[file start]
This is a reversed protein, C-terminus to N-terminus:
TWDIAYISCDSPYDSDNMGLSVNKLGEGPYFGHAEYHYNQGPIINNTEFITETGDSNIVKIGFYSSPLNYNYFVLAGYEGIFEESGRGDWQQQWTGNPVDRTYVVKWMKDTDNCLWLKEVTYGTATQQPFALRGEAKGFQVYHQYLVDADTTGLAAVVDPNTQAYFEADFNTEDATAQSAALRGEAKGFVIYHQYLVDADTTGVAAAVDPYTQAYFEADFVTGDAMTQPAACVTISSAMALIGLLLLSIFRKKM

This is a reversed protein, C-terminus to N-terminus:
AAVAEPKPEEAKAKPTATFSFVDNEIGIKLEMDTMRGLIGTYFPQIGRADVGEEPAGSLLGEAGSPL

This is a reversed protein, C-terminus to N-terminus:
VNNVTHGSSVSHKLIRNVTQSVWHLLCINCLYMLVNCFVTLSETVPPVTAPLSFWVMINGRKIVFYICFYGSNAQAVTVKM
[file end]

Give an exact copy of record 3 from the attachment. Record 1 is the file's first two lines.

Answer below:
This is a reversed protein, C-terminus to N-terminus:
VNNVTHGSSVSHKLIRNVTQSVWHLLCINCLYMLVNCFVTLSETVPPVTAPLSFWVMINGRKIVFYICFYGSNAQAVTVKM